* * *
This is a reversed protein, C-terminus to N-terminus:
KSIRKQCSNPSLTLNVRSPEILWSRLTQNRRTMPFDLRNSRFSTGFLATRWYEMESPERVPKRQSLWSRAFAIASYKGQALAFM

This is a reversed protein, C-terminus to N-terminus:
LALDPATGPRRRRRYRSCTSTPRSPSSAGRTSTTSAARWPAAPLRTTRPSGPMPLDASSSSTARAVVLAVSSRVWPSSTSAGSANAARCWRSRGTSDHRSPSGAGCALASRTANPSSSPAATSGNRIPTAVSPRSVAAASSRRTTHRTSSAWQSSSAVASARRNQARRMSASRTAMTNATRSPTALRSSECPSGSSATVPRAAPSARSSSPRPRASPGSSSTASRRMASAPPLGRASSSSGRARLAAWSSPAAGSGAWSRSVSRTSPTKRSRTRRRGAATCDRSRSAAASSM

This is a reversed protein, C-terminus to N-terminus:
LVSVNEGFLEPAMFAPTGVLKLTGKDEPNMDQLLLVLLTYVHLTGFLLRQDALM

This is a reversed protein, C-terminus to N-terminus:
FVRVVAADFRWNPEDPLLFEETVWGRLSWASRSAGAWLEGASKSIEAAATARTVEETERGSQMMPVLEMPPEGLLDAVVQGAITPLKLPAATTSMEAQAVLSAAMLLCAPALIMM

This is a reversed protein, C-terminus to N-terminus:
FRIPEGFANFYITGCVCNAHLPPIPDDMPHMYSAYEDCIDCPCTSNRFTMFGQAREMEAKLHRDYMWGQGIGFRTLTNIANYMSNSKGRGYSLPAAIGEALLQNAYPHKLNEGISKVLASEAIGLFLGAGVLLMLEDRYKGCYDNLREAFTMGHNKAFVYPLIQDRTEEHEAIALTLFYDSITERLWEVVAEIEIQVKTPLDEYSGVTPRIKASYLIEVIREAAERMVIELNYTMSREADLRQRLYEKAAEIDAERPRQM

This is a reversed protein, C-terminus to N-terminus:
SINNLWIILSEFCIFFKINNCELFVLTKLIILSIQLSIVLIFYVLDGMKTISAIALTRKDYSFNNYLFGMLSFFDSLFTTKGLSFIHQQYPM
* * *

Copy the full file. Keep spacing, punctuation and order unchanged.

This is a reversed protein, C-terminus to N-terminus:
KSIRKQCSNPSLTLNVRSPEILWSRLTQNRRTMPFDLRNSRFSTGFLATRWYEMESPERVPKRQSLWSRAFAIASYKGQALAFM

This is a reversed protein, C-terminus to N-terminus:
LALDPATGPRRRRRYRSCTSTPRSPSSAGRTSTTSAARWPAAPLRTTRPSGPMPLDASSSSTARAVVLAVSSRVWPSSTSAGSANAARCWRSRGTSDHRSPSGAGCALASRTANPSSSPAATSGNRIPTAVSPRSVAAASSRRTTHRTSSAWQSSSAVASARRNQARRMSASRTAMTNATRSPTALRSSECPSGSSATVPRAAPSARSSSPRPRASPGSSSTASRRMASAPPLGRASSSSGRARLAAWSSPAAGSGAWSRSVSRTSPTKRSRTRRRGAATCDRSRSAAASSM

This is a reversed protein, C-terminus to N-terminus:
LVSVNEGFLEPAMFAPTGVLKLTGKDEPNMDQLLLVLLTYVHLTGFLLRQDALM

This is a reversed protein, C-terminus to N-terminus:
FVRVVAADFRWNPEDPLLFEETVWGRLSWASRSAGAWLEGASKSIEAAATARTVEETERGSQMMPVLEMPPEGLLDAVVQGAITPLKLPAATTSMEAQAVLSAAMLLCAPALIMM

This is a reversed protein, C-terminus to N-terminus:
FRIPEGFANFYITGCVCNAHLPPIPDDMPHMYSAYEDCIDCPCTSNRFTMFGQAREMEAKLHRDYMWGQGIGFRTLTNIANYMSNSKGRGYSLPAAIGEALLQNAYPHKLNEGISKVLASEAIGLFLGAGVLLMLEDRYKGCYDNLREAFTMGHNKAFVYPLIQDRTEEHEAIALTLFYDSITERLWEVVAEIEIQVKTPLDEYSGVTPRIKASYLIEVIREAAERMVIELNYTMSREADLRQRLYEKAAEIDAERPRQM

This is a reversed protein, C-terminus to N-terminus:
SINNLWIILSEFCIFFKINNCELFVLTKLIILSIQLSIVLIFYVLDGMKTISAIALTRKDYSFNNYLFGMLSFFDSLFTTKGLSFIHQQYPM